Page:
Wounds that never heal: what torture in Kashmir says about India
Kashmir Updates - Mohamad Junaid - May 23, 2019
Torture may shatter the world of its Kashmiri victims, but it is Indian society that is becoming irretrievably corroded. In the 2012 UK Channel Four documentary film Kashmir’s Torture Trail by Jezza Neumann, an older-looking Kashmiri man Qalandar Khatana enters a room supported on crutches.
Both his feet are missing, and his legs just above where his ankles should be are heavily bandaged. The bandages look damp with a mix of betadine disinfectant, dirt, and coagulated blood. The wounds look old but still raw, and you feel the twinge as he struggles to sit down with pain visible on his face.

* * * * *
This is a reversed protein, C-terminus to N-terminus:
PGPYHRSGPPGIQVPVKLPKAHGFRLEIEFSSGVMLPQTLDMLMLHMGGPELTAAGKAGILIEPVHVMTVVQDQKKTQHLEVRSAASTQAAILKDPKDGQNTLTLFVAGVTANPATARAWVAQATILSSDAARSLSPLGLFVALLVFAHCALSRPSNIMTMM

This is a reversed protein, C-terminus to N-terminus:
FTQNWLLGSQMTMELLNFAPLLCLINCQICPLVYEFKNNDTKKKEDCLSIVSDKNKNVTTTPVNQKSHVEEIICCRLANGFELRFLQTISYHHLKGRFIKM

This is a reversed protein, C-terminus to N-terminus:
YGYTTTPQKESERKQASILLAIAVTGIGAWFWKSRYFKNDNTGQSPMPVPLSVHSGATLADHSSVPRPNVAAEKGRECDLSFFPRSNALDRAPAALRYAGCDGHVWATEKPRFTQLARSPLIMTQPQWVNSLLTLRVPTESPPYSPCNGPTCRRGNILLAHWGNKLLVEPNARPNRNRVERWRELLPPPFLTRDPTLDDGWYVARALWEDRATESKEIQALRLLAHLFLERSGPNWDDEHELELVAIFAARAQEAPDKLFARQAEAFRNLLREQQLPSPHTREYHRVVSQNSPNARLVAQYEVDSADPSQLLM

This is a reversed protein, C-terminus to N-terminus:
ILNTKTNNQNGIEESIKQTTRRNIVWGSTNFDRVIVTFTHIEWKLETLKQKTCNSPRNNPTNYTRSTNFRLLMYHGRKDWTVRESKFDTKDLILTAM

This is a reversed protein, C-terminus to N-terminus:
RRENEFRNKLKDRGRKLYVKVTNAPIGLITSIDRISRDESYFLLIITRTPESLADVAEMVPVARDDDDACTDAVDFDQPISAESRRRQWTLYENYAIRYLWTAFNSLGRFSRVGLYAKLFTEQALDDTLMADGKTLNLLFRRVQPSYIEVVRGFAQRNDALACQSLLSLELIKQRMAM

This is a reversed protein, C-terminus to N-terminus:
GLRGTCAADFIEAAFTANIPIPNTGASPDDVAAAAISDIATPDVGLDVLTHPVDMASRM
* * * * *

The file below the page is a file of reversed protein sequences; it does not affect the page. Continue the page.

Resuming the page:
A local Kashmiri interviewer asks him to tell his account. Twenty years previously in 1992, Khatana was grabbed by the Indian paramilitary Border Security Force from his native village in North Kashmir and brought to the capital Srinagar for “interrogation.”
They accused him of being a “guide” for local militants crossing over the border that divides Kashmir between India and Pakistan. His world-shattering ordeal had just begun.